Leading figures from large corporations, including oil giant BP, are members of an influential but almost entirely unaccountable group advising the British Museum in secretive meetings, Channel 4 News can reveal.
The Chairman’s Advisory Group (CAG) consists of around 30 business leaders who have met to discuss controversial issues the British Museum has faced, including repatriation of artefacts, a Freedom of Information request sent by campaign group Culture Unstained has found.
Culture Unstained campaigners, who oppose the museum’s links with BP, have called for more transparency over the extent and nature of CAG’s influence.
“Claims that the British Museum is inappropriately influenced by any donations or sponsorship are simply incorrect,” a British Museum spokesperson said. “We follow best practice and fully comply with charitable law.”
BP told Channel 4 News: “We’re proud of our partnership with the Museum which has now run for over 30 years and our current agreement runs until the end of this year. We don’t disclose the value of our sponsorship.”
Museum documents, obtained by Culture Unstained and shared exclusively with Channel 4 News, show CAG members were sent a “confidential briefing document” in 2020 to “brainstorm new ideas” on “how the British Museum should engage with the new government”.
Culture Unstained co-director Jess Worth told Channel 4 News: “It appears that [CAG’s] remit is much wider than just giving advice about funding. It’s not normal practice and it’s not good practice.
“All of these discussions, if they’re happening, need to be out in the open.”
Responding to the FOI request, the Museum said: “CAG is run very informally. The members attend meetings at their own discretion and in their personal capacity, (not as representatives of their organisations.).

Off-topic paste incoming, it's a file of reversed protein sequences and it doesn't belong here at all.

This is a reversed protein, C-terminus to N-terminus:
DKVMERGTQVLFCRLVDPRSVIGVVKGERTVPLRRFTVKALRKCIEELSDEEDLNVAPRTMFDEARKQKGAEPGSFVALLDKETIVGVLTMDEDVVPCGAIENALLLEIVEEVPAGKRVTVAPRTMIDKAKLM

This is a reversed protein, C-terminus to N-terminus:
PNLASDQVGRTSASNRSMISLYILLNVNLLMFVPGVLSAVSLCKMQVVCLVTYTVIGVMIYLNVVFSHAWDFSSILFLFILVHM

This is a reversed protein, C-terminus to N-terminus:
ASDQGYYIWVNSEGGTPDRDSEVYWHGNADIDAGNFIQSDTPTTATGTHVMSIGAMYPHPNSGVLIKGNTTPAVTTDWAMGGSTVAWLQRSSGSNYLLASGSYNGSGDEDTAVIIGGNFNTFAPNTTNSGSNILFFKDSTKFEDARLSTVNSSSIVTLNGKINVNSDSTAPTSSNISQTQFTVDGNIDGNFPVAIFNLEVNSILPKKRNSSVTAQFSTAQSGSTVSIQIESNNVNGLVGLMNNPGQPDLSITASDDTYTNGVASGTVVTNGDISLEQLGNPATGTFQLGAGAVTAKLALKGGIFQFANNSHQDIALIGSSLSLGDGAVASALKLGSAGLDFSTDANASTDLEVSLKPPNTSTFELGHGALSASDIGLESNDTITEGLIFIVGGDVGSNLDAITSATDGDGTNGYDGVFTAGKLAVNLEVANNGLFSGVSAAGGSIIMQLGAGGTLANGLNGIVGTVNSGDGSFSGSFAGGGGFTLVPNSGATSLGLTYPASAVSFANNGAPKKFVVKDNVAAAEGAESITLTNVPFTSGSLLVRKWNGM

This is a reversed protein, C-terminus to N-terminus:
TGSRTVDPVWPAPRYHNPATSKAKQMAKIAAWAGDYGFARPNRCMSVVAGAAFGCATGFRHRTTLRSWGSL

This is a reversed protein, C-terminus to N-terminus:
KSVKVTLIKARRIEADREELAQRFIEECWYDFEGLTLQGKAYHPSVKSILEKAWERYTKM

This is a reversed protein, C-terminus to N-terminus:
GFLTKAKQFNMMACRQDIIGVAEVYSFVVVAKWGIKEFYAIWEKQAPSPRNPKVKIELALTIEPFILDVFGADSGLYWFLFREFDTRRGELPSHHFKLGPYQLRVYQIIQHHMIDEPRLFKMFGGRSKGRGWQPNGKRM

“It is our view that it would not be within their reasonable expectation that their attendance at these meetings would be publicised.”
In a statement the British Museum told Channel 4 News: “As a recognised national charity, we follow best practice and fully comply with charitable law. In considering any sponsorship, the Museum thinks carefully about the nature and quality of any offer before accepting.
“These decisions are taken in line with the stringent and robust requirements of our Acceptance of Donations and Sponsorship Policy. Claims that the British Museum is inappropriately influenced by any donations or sponsorship are simply incorrect.”
BP has been a sponsor of the Museum for several years and is a major supporter of the recently opened Stonehenge Exhibition.
BP told Channel 4 News: “We’re proud of our partnership with the Museum which has now run for over 30 years and our current agreement runs until the end of this year. We don’t disclose the value of our sponsorship.
“And more generally, we respect people’s views and understand that some do not welcome our involvement. We believe that the rapid solutions needed to the critical climate issues facing the world will be reached most quickly through dialogue and engagement, with companies, governments and individuals working together.”
On Monday more than 300 academics signed a letter to the British Museum demanding it sever ties with BP.
This comes after institutions like the Scottish National Portrait Gallery, Tate, Southbank Centre, and Royal Shakespeare Company dropped oil, gas, and coal sponsorship.